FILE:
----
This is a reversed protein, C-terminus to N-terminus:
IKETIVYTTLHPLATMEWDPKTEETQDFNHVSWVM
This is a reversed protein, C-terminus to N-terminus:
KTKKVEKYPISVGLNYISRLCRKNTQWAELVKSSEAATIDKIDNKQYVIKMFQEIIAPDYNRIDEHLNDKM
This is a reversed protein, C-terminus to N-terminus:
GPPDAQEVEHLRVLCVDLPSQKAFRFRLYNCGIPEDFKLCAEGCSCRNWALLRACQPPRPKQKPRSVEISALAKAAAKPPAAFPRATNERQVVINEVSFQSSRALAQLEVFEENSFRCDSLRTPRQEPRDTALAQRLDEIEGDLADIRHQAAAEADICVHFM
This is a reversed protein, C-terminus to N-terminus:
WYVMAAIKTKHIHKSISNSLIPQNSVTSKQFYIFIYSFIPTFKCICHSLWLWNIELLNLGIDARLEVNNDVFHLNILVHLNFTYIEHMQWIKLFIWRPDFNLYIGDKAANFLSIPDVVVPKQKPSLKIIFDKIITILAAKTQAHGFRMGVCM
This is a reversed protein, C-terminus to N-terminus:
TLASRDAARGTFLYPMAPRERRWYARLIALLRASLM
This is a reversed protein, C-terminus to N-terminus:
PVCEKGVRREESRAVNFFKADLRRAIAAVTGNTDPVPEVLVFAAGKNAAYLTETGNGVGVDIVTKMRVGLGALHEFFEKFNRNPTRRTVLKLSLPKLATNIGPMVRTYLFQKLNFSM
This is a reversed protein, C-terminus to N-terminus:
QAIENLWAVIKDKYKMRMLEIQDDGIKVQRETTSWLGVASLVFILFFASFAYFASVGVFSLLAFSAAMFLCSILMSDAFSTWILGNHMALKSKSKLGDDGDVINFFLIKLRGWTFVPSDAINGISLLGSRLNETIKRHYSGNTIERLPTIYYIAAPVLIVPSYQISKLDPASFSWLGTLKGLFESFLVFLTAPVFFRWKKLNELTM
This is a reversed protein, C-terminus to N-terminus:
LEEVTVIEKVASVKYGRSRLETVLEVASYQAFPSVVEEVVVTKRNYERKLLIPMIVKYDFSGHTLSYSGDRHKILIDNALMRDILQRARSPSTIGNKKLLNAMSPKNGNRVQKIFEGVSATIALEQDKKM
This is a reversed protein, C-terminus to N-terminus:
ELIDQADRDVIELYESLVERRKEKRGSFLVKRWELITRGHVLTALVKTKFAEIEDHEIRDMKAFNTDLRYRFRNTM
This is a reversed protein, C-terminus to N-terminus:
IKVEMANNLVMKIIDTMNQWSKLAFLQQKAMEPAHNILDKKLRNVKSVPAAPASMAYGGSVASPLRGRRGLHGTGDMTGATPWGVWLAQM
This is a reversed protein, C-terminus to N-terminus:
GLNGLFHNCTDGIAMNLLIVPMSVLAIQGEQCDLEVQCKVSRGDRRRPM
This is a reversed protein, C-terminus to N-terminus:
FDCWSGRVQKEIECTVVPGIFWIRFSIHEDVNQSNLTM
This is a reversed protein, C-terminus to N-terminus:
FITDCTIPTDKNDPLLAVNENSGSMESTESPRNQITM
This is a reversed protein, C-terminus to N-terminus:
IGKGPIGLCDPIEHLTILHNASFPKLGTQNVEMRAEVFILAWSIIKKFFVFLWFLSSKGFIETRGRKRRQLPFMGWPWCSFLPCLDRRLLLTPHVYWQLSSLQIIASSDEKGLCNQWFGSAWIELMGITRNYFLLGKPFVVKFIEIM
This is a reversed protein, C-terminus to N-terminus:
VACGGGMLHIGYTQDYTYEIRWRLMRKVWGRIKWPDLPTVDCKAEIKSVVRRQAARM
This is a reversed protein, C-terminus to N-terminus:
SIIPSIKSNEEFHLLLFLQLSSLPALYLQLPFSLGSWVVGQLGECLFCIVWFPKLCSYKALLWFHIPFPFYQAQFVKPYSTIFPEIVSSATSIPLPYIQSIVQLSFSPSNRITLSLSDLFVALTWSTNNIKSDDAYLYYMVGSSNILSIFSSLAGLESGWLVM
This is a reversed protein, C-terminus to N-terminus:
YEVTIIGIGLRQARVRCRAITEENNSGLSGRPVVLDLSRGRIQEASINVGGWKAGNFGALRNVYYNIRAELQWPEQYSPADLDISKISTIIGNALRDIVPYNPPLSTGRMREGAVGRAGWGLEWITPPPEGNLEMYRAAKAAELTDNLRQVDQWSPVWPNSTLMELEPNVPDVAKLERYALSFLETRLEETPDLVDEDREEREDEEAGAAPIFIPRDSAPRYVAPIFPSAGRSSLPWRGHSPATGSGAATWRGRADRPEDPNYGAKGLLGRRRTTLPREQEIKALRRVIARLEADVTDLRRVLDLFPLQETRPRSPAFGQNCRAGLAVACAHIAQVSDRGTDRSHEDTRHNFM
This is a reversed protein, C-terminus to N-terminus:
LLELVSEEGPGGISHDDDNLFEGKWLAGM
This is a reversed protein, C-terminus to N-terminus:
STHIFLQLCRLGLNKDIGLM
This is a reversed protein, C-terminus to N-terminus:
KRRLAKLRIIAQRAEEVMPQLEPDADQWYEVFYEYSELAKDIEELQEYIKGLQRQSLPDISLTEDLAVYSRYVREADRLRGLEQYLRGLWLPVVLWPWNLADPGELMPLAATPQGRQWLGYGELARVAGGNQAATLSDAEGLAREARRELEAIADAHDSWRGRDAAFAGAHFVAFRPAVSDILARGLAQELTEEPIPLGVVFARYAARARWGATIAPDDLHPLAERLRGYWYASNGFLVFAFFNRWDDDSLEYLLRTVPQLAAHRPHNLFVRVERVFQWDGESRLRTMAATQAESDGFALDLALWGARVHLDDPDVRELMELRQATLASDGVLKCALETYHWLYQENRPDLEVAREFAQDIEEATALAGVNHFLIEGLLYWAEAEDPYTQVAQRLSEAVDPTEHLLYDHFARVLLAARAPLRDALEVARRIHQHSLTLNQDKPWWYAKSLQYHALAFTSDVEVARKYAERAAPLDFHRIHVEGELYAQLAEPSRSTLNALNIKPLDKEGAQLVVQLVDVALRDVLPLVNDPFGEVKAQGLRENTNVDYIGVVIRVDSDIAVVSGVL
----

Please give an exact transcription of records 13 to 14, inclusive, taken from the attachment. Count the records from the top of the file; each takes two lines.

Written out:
This is a reversed protein, C-terminus to N-terminus:
FITDCTIPTDKNDPLLAVNENSGSMESTESPRNQITM
This is a reversed protein, C-terminus to N-terminus:
IGKGPIGLCDPIEHLTILHNASFPKLGTQNVEMRAEVFILAWSIIKKFFVFLWFLSSKGFIETRGRKRRQLPFMGWPWCSFLPCLDRRLLLTPHVYWQLSSLQIIASSDEKGLCNQWFGSAWIELMGITRNYFLLGKPFVVKFIEIM